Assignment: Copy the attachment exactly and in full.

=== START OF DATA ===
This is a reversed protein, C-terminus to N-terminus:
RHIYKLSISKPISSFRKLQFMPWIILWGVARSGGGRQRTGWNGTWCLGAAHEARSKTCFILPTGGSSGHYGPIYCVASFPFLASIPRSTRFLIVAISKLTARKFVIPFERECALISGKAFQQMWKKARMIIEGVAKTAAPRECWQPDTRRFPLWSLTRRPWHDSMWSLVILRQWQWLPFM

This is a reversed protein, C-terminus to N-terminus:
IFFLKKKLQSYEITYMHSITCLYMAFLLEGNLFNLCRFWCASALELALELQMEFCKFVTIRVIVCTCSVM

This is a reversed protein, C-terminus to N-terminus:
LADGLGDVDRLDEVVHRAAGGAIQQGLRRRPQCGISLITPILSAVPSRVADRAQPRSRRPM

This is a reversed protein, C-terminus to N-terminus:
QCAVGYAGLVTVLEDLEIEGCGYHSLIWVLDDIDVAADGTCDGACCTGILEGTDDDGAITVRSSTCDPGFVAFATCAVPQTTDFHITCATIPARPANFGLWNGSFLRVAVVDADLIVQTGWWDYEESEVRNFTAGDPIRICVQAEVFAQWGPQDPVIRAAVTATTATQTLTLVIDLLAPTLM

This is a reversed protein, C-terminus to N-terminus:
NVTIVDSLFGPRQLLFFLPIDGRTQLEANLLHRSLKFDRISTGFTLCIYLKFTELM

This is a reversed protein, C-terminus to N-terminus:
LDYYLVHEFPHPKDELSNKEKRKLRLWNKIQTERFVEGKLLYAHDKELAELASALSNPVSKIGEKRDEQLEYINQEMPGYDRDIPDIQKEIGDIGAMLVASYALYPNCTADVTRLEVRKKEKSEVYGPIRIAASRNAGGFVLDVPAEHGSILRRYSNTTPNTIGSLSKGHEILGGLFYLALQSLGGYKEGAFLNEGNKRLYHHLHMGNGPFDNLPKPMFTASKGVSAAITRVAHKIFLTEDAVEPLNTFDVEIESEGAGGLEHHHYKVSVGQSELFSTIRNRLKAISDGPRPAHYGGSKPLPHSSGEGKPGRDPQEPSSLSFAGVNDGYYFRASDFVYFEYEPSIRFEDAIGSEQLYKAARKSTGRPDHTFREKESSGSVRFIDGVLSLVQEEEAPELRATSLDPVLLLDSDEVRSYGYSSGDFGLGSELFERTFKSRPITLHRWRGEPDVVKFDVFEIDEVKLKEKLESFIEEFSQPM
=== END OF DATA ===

This is a reversed protein, C-terminus to N-terminus:
RHIYKLSISKPISSFRKLQFMPWIILWGVARSGGGRQRTGWNGTWCLGAAHEARSKTCFILPTGGSSGHYGPIYCVASFPFLASIPRSTRFLIVAISKLTARKFVIPFERECALISGKAFQQMWKKARMIIEGVAKTAAPRECWQPDTRRFPLWSLTRRPWHDSMWSLVILRQWQWLPFM

This is a reversed protein, C-terminus to N-terminus:
IFFLKKKLQSYEITYMHSITCLYMAFLLEGNLFNLCRFWCASALELALELQMEFCKFVTIRVIVCTCSVM

This is a reversed protein, C-terminus to N-terminus:
LADGLGDVDRLDEVVHRAAGGAIQQGLRRRPQCGISLITPILSAVPSRVADRAQPRSRRPM

This is a reversed protein, C-terminus to N-terminus:
QCAVGYAGLVTVLEDLEIEGCGYHSLIWVLDDIDVAADGTCDGACCTGILEGTDDDGAITVRSSTCDPGFVAFATCAVPQTTDFHITCATIPARPANFGLWNGSFLRVAVVDADLIVQTGWWDYEESEVRNFTAGDPIRICVQAEVFAQWGPQDPVIRAAVTATTATQTLTLVIDLLAPTLM

This is a reversed protein, C-terminus to N-terminus:
NVTIVDSLFGPRQLLFFLPIDGRTQLEANLLHRSLKFDRISTGFTLCIYLKFTELM

This is a reversed protein, C-terminus to N-terminus:
LDYYLVHEFPHPKDELSNKEKRKLRLWNKIQTERFVEGKLLYAHDKELAELASALSNPVSKIGEKRDEQLEYINQEMPGYDRDIPDIQKEIGDIGAMLVASYALYPNCTADVTRLEVRKKEKSEVYGPIRIAASRNAGGFVLDVPAEHGSILRRYSNTTPNTIGSLSKGHEILGGLFYLALQSLGGYKEGAFLNEGNKRLYHHLHMGNGPFDNLPKPMFTASKGVSAAITRVAHKIFLTEDAVEPLNTFDVEIESEGAGGLEHHHYKVSVGQSELFSTIRNRLKAISDGPRPAHYGGSKPLPHSSGEGKPGRDPQEPSSLSFAGVNDGYYFRASDFVYFEYEPSIRFEDAIGSEQLYKAARKSTGRPDHTFREKESSGSVRFIDGVLSLVQEEEAPELRATSLDPVLLLDSDEVRSYGYSSGDFGLGSELFERTFKSRPITLHRWRGEPDVVKFDVFEIDEVKLKEKLESFIEEFSQPM